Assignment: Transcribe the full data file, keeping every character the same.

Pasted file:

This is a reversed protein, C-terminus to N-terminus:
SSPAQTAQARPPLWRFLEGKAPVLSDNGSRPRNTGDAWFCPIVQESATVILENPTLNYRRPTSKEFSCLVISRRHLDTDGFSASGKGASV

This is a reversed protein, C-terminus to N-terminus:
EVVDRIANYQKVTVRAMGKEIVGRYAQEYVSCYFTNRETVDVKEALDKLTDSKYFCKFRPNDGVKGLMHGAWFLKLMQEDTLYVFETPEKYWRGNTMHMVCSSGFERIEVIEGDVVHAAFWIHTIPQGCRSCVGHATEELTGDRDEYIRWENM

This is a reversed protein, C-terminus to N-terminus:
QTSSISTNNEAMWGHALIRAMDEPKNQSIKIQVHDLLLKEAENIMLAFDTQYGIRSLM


This is a reversed protein, C-terminus to N-terminus:
SSPAQTAQARPPLWRFLEGKAPVLSDNGSRPRNTGDAWFCPIVQESATVILENPTLNYRRPTSKEFSCLVISRRHLDTDGFSASGKGASV

This is a reversed protein, C-terminus to N-terminus:
EVVDRIANYQKVTVRAMGKEIVGRYAQEYVSCYFTNRETVDVKEALDKLTDSKYFCKFRPNDGVKGLMHGAWFLKLMQEDTLYVFETPEKYWRGNTMHMVCSSGFERIEVIEGDVVHAAFWIHTIPQGCRSCVGHATEELTGDRDEYIRWENM

This is a reversed protein, C-terminus to N-terminus:
QTSSISTNNEAMWGHALIRAMDEPKNQSIKIQVHDLLLKEAENIMLAFDTQYGIRSLM